The Jewish theme in the Gospel of Matthew is apparent in other ways as well. First, nearly every important person in the Gospel of Matthew is Jewish. For example, Jesus, the twelve apostles, and the crowds are Jewish. They never deny their Jewish faith in the gospel. Next, Israel is a common theme in the Gospel of Matthew. For instance, in Matthew 15:31, after a story of the healings of Jesus, the text reads that the crowds ‘praised the God of Israel.’[42]

Many scholars believe that Matthew could have gotten influence from Jewish Christianity. Jewish Christianity was prominent in the first few centuries following the death and resurrection of Jesus. Most Jewish Christians believed in Jesus as the Savior of the World, but still practiced Jewish customs and traditions.[43] The Gospel of the Nazarenes, a Jewish Christian text, possesses similar themes to the Gospel of Matthew. These themes include many Jewish related elements.[42]

Comparison with other writings

Matthew, like Luke, incorporates nearly the whole of Mark, keeping the outline intact and adding genealogy-birth-infancy stories to the beginning and post-resurrection appearances to the end.[44] Many scholars have argued that Matthew is simply an expanded version of Mark, but it is also a creative reinterpretation of the source,[45] stressing Jesus' teachings as much as his acts,[46] and making subtle changes in order to stress Jesus' divine nature – Mark's "young man" who appears at Jesus' tomb, for example, becomes a radiant angel in Matthew.[47]

The miracle stories in Mark do not demonstrate the divinity of Jesus, as this is an idea not found in that gospel, but rather confirm his status as an emissary of God (which was Mark's understanding of the Messiah).[48]

There is a broad disagreement over chronology between Matthew, Mark and Luke on one hand and John on the other: all four agree that Jesus' public ministry began with an encounter with John the Baptist, but Matthew, Mark and Luke follow this with an account of teaching and healing in Galilee, then a trip to Jerusalem where there is an incident in the Temple, climaxing with the crucifixion on the day of the Passover holiday. John, by contrast, puts the Temple incident very early in Jesus' ministry, has several trips to Jerusalem, and puts the crucifixion immediately before the Passover holiday, on the day when the lambs for the Passover meal were being sacrificed in Temple.[49] Matthew agrees with Paul that gentiles did not have to be circumcised in order to enter the church, but unlike Paul (and like Luke) he believed that the Law was still in force, which meant that Jews within the church had to keep it.[50]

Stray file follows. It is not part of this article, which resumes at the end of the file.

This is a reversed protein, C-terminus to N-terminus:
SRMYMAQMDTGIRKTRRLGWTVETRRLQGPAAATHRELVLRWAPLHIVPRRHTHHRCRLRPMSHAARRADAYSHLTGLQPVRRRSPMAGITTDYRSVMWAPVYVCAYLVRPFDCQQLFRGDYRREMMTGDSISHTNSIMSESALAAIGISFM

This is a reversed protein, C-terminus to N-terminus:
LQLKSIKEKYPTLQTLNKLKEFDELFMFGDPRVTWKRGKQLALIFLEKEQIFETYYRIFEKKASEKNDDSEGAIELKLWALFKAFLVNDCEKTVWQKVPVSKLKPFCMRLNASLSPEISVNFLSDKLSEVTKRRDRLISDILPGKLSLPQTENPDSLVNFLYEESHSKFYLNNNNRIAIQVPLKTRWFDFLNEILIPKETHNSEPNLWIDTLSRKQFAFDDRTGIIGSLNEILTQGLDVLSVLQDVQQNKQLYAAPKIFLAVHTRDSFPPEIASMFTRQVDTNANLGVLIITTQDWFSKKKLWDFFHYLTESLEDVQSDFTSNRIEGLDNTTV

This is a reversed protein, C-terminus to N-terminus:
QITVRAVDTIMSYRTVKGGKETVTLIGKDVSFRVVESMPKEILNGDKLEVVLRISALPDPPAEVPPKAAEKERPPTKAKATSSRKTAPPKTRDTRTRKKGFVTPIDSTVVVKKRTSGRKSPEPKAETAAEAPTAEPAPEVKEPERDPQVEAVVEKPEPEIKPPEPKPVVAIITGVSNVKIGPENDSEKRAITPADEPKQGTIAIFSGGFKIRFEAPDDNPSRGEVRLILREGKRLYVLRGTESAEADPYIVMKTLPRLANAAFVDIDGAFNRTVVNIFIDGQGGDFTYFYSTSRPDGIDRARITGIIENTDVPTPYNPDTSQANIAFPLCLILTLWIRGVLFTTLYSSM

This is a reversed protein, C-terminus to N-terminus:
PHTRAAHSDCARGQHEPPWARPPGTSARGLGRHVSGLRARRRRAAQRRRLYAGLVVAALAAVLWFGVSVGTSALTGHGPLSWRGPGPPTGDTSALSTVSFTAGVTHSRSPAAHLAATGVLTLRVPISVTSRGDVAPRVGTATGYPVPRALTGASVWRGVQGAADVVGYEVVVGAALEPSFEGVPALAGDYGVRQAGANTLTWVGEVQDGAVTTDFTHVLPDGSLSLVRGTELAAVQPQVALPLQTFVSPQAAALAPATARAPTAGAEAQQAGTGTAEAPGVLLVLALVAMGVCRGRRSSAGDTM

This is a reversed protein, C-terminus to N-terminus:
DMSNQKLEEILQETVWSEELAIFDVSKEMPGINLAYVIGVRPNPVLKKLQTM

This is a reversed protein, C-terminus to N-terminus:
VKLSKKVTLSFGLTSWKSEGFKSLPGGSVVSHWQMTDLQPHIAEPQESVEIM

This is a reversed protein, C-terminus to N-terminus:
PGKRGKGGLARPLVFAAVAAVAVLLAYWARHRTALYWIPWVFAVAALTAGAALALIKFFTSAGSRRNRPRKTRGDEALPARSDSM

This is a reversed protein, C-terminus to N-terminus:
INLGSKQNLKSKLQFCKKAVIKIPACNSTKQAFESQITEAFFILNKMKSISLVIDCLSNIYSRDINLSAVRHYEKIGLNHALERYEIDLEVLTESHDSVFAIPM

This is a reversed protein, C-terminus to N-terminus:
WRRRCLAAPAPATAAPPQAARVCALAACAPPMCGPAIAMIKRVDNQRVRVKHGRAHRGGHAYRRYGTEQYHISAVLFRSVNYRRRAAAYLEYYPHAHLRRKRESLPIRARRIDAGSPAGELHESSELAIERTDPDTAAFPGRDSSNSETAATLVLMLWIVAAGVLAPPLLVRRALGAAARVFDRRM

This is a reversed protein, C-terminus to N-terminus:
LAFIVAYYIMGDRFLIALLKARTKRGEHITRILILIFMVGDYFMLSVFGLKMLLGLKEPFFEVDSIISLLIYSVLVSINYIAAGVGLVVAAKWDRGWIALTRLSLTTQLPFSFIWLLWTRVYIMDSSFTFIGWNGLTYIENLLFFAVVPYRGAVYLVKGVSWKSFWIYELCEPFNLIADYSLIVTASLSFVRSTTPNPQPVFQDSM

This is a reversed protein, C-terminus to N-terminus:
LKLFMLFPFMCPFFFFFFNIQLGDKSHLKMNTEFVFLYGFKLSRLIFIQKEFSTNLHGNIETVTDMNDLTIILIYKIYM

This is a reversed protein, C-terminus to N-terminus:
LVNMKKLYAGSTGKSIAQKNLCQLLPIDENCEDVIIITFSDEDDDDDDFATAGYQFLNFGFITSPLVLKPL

In art

The Chi Rho monogram from the Book of Kells is the most lavish such monogram

In Insular Gospel Books (copies of the Gospels produced in Ireland and Britain under Celtic Christianity), the first verse of Matthew's genealogy of Christ was often treated in a decorative manner, as it began not only a new book of the Bible, but was the first verse in the Gospels.

See also


  1. ^ a b Duling, pp.298, 302
  2. ^ Burkett, p.175–6
  3. ^ a b Luz (1995), p.84
  4. ^ a b Turner, pp.15–16
  5. ^ Bromiley, p.281
  6. ^ Duling, pp. 301–2
  7. ^ Burkett, p.174
  8. ^ Duling, p.302
  9. ^ Burkett, p.177
  10. ^ Burkett, p.175
  11. ^ Burkett, p.181
  12. ^ Burkett, p.180
  13. ^ Saldarini (1994), p.198
  14. ^ Luz (2005), p.244
  15. ^ Saldarini (2003), pp.1000-1001
  16. ^ Senior (2001), pp.8-10
  17. ^ Senior (2001), p.18
  18. ^ Turner, p.9
  19. ^ Davies&Allison, pp.59-61
  20. ^ Davies&Allison, pp.62 and following
  21. ^ France, p.2 and following
  22. ^ France, p.26 note 1, and p.28: "The first two words of Matthew's gospel are literally “book of genesis”
  23. ^ France, p.28 note 7: "All MSS and versions agree in making it explicit that Joseph was not Jesus' father, with the one exception of sys, which reads “Joseph, to whom was betrothed Mary the virgin, begot Jesus.”
  24. ^ a b Funk, Robert W., Roy W. Hoover, and the Jesus Seminar. The five gospels. HarperSanFrancisco. 1993.
  25. ^ Turner, p.101
  26. ^ Turner, p. 226
  27. ^ a b Harris, Stephen L., Understanding the Bible. Palo Alto: Mayfield. 1985.
  28. ^ Turner, p.285
  29. ^ Browning, p. 248
  30. ^ Turner, p.356
  31. ^ "Matthew, Gospel acc. to St." Cross, F. L., ed. The Oxford dictionary of the Christian church. New York: Oxford University Press. 2005
  32. ^ a b Turner, p.445
  33. ^ Turner, p.613
  34. ^ Turner, pp.687-688
  35. ^ Luz (1995), pp.86 and 111
  36. ^ Luz (1995), pp.91, 97
  37. ^ Luz (1995), p.93
  38. ^ Strecker p.369-370
  39. ^ Burkett, p. 182
  40. ^ Davies&Allison (1997), p.722
  41. ^ Senior (2001), pp.17-18
  42. ^ a b Hare, Douglas (2000). "How Jewish is the Gospel of Matthew?". Catholic Biblical Quarterly. 2 62: 264–277. 
  43. ^ Taylor, John (1990). "The Phenomenon of Early Jewish-Christianity: Reality or Scholarly Invention?". Vigiliae Christianae 44: 313–334. 
  44. ^ Aune (1987), p.19
  45. ^ Bockmuehl&Hagner, p.117
  46. ^ Morris, p.114
  47. ^ Bockmuehl&Hagner, p.123
  48. ^ Aune (1987), p.59
  49. ^ Levine, p.373
  50. ^ Allison, p.xxvi

Further reading

External links

Gospel of Matthew
Preceded by
Old Testament
Minor prophets
New Testament
Books of the Bible
Succeeded by
Gospel of